Project News

The project is currently in the design phase.

About this project

Overview

Highest number of crashes in the SR 432 Corridor. Congestion along Industrial Way occurs today and will worsen in the future as traffic volumes increase. Click to view and download a larger version.

Highest number of crashes in the SR 432 Corridor. Congestion along Industrial Way occurs today and will worsen in the future as traffic volumes increase. Click to view a larger version.

In 2015, the Washington State Legislature allocated $85 million for the design, engineering and construction of the Industrial Way (State Route 432) and Oregon Way (State Route 433) Intersection Project, which will elevate the highways and separate vehicular traffic from train traffic. This intersection provides a vital transportation and economic connection between communities and supports freight movement. Without the Industrial Way and Oregon Way Intersection Project, travel delays will become more common, as traffic volumes increase, congestion worsens, roadway blockages from train crossings become more frequent, and travel times become less reliable. Traffic volumes at the intersection are expected to increase 40-50 percent by 2040.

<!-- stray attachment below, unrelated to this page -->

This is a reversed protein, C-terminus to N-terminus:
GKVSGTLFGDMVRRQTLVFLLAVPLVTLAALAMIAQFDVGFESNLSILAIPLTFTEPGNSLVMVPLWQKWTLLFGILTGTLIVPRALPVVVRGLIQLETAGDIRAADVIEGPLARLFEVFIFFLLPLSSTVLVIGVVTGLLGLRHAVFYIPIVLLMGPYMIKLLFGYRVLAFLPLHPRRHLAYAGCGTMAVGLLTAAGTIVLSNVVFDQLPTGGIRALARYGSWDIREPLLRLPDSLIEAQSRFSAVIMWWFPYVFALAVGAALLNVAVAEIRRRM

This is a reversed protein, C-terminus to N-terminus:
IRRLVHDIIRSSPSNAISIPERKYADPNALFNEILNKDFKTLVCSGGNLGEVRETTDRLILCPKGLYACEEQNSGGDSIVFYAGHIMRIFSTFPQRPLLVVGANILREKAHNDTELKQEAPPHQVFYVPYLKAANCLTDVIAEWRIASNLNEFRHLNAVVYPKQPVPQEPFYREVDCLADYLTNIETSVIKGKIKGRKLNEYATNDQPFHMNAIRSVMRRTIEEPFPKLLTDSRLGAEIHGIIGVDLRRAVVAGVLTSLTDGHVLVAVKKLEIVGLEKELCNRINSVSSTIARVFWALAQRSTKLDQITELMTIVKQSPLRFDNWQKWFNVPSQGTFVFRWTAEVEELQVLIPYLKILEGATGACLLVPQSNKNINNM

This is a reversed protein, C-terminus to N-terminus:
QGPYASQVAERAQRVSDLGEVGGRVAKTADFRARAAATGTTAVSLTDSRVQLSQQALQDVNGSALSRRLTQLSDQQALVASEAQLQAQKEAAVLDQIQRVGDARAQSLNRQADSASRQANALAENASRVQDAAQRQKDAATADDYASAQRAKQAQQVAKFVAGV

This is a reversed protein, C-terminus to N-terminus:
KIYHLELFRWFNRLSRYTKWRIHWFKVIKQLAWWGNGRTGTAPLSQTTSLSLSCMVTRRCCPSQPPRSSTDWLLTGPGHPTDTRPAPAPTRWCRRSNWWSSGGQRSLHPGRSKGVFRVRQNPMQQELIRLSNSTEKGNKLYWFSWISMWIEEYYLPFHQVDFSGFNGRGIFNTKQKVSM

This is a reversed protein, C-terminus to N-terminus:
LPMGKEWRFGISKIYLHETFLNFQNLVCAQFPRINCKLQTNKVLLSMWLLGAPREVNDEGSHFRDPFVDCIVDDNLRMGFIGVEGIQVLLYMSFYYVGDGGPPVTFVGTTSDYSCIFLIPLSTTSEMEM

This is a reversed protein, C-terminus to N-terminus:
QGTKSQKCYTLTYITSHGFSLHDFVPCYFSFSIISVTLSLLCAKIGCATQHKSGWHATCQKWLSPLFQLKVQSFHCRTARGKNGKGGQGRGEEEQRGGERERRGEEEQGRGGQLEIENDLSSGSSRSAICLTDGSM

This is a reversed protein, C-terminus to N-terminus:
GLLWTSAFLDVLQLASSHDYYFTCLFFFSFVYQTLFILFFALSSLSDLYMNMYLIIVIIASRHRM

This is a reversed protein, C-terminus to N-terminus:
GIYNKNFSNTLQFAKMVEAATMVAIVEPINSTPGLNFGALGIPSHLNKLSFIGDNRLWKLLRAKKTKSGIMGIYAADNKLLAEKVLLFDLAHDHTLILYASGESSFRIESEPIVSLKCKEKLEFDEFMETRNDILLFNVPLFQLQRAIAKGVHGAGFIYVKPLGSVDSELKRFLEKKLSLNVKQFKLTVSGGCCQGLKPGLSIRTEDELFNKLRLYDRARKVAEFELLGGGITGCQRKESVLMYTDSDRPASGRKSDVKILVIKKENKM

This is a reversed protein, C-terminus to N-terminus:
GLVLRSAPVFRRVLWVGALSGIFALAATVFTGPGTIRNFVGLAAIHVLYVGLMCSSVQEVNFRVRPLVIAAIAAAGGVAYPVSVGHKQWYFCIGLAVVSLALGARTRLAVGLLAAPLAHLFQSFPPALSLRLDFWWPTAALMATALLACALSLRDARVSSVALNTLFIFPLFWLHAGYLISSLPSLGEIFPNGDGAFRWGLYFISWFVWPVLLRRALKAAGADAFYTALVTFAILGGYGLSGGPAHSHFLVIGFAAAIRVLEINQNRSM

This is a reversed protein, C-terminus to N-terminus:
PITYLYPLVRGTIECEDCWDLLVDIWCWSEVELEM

In spring 2018, a locally preferred design alternative was identified, but the estimated project cost was much higher than the funded $85 million, primarily due to findings that deeper foundations were needed for the bridge structures. In an effort to reduce the project cost, while meeting the project needs, WSDOT is continuing work with local partners to simplify the project design. Meanwhile, the City of Longview and its partners are seeking an additional $13 million through the rural USDOT Infrastructure for Rebuilding America (INFRA) and Better Utilizing Investments to Leverage Development (BUILD) grants. The grant application materials are available in the Documents section. Grant decisions are expected by fall 2020.

Goals and Objectives:

  • image-for-homepageMaintain access to commercial and industrial areas and the Columbia River
  • Enhance new business development opportunities
  • Maintain and create  job opportunities
  • Maintain local business viability
  • Minimize adverse impacts to the environment and community
  • Avoid adverse, disproportionate impacts to low income and minority populations
  • Improve safety for motorists, pedestrians and bicyclists; and
  • Enhance the regional, national and international economic competitiveness of the Port of Longview and existing businesses

History

The existing highway deficiencies were recognized as early as 1968 when the Washington State Department of Transportation completed a Reconnaissance Report in 1968 and followed by a preliminary design of the Oregon Way Interchange at SR 432 in 1971. By 1988, the Lower Columbia ports requested that the U.S. Army Corps of Engineers study the deepening of the Columbia River shipping channel to help the region become competitive in the global marketplace. The river deepening increased interest in moving freight through the region, leading to further study of the transportation system that connects to the Columbia River and the Port of Longview in order to handle increasing volumes of freight.

Schedule